3. If I had to choose, I’d say that coming out is probably more difficult for men, because males seem to be more homophobic than women.

MrGV's avatar

@JLeslie I would tell them I needed time to get that information to get processed and then walk away.

JLeslie's avatar

@MrGeneVan Of course you are entitled to however you are comfortable handling it, but I would suggest that if you are going to be accepting in the end; to keep in mind that the person telling you probably thought a long time before finally geting the courage to tell you, is nervous about what your reaction is going to be, and nervous about being rejected. The few days it takes you to come around is most likely torture for them.

IBERnineD's avatar

The day my father came out to me I was devastated. Not because he was gay though. It was because I was 8 years old and I had to ask him, a year after my parents’ divorce. And when I asked, “Daddy are you gay?” in the car, he replied as if I had just asked him what the capital of Virginia was. “Yup.” I was upset because I was the last one to know (granted I was 8, but I was mature for my age, well as mature as you can be at 8.) While I sat in the passenger seat with a sudden stomach ache, my father proceeded to ask me if I wanted spaghetti for dinner. We have never discussed that day, and I would be lying if I said it didn’t still irk me to this day, I just felt lied to. I was the last to find out, and he treated it as if it were nothing, when it was a shocked to my system.

If someone were to come out to me I would be honored, that they felt I was that important to them. That they trusted me. I suggest your friend be honest, and there for the people they are coming out to, considering they want them to be there for them. Don’t just hit them in the face with it and change the subject. Be able to talk about it. Wish them luck for me, people may surprise your friend with how open and loving they are. They just have to give them a chance.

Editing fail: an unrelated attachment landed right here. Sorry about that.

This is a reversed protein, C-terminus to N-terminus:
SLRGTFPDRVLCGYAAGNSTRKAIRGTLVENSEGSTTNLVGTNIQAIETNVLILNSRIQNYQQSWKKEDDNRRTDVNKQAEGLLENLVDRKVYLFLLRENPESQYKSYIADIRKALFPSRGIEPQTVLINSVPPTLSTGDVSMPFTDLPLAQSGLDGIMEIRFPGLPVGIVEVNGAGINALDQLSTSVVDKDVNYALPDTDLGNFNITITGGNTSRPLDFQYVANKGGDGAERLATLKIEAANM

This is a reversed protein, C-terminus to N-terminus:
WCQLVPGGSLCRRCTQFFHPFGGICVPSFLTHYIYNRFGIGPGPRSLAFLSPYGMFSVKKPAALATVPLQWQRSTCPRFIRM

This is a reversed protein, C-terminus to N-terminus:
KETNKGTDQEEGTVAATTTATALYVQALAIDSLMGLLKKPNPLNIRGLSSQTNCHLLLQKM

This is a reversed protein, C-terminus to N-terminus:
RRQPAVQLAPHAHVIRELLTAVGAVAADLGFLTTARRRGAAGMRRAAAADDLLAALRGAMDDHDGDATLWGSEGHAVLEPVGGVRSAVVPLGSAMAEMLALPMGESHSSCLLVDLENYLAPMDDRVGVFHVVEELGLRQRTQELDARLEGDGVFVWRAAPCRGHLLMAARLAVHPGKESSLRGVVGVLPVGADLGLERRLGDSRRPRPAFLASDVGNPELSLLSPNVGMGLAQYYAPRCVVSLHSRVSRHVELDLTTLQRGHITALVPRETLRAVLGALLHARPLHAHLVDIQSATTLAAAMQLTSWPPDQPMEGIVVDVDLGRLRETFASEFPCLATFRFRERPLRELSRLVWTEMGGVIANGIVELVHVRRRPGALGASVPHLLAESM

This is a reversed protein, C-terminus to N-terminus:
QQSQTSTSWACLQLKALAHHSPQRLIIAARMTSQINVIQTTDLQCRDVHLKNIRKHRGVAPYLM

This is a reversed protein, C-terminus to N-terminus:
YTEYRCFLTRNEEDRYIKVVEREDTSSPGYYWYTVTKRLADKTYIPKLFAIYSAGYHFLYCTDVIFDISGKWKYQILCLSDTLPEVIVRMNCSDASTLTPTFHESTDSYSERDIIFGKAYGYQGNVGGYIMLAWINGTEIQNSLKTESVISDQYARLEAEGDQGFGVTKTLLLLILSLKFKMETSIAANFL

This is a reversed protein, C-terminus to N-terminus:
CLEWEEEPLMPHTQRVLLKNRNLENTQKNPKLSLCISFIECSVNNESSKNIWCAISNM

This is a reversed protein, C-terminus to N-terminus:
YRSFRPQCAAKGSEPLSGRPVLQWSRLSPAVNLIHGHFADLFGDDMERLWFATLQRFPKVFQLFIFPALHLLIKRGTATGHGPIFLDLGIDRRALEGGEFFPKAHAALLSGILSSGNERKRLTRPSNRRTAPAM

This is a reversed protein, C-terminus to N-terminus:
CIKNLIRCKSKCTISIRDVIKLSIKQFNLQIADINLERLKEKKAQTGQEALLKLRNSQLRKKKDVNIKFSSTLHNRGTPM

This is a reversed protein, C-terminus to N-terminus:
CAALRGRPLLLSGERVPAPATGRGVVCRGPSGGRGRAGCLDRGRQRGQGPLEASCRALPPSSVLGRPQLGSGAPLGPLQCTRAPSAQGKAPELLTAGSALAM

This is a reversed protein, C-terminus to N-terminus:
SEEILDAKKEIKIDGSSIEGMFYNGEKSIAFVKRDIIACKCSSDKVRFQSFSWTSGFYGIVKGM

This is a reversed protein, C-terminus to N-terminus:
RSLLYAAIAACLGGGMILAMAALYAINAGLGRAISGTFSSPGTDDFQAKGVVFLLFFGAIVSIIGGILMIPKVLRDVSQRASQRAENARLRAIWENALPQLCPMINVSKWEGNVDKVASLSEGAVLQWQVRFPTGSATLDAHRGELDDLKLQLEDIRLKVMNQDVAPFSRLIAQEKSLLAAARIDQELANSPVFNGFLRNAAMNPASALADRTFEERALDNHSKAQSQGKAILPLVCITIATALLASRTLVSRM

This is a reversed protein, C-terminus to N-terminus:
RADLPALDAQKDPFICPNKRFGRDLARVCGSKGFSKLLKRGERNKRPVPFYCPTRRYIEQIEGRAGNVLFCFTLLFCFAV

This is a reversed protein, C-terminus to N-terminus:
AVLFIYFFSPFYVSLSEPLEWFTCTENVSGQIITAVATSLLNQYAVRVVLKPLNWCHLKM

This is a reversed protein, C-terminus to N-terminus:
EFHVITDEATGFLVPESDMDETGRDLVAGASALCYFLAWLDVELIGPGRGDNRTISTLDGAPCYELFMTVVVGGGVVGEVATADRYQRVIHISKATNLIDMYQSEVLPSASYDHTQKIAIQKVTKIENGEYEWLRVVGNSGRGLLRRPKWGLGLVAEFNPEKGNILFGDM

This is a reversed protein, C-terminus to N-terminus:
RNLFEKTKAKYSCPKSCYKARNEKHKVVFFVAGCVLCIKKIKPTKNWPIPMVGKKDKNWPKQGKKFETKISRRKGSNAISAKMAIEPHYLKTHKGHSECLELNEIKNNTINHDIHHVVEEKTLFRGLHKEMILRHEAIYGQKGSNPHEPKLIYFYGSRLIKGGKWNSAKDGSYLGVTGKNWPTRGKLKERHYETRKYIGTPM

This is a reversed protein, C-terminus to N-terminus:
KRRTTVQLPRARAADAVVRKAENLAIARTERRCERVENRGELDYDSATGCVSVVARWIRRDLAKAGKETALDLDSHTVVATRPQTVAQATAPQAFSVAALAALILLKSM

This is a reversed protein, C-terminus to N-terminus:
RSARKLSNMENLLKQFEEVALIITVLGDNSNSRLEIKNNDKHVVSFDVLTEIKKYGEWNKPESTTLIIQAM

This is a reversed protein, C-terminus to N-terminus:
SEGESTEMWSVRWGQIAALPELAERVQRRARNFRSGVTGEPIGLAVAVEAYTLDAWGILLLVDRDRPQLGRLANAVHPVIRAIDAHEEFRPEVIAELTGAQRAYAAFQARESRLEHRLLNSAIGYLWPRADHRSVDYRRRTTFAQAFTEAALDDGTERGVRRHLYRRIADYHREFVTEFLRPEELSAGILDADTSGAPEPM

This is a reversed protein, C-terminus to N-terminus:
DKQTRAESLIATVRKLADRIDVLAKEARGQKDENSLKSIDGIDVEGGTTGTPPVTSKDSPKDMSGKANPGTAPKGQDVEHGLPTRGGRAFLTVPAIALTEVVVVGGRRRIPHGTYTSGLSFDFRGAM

Fyrius's avatar

Do you understand why it was such a shocking revelation to you?

IBERnineD's avatar

@Fyrius It wasn’t really shocking since I had an idea that he was. It was more shocking, that it had been a year and everyone in knew, neighbors, friends, family. My sister was the one who told me to ask him and she was 10 at the time. I didn’t understand why my family and father most of all had been hiding it from me for so long. And then I didn’t much appreciate it when he glazed over it, without a thought of how I would feel.

It turns out that my mother thought it would be best if the family sit down and they explain it together to my sisters and I. But my father went to my oldest sister and told her, and she told my other sister. My mother wanted me to get a little bit older so I would understand more, and I wouldn’t find out from my sisters like that. But I was observant at a young age I guess.

JLeslie's avatar

@IBERnineD Were you upset at all because it meant to you that it was another indication that your parents would probably never get back together?

I would have been upset lije you having felt left out of loop. It seems like children are less likely to be traumatized if they just “always” know something, insteadof discovering it later, which would mean the younger they know the better. But, I can also understand why parents feel confused about what to do, and overall they mostly want to do what’s right. The intention is the right one.

IBERnineD's avatar

@JLeslie actually no, I was the only daughter that it didn’t effect that way. I remember finding out my parents were getting a divorce and thinking to myself, “Oh I guess things just weren’t working out” This baffled the school counselor to say the least.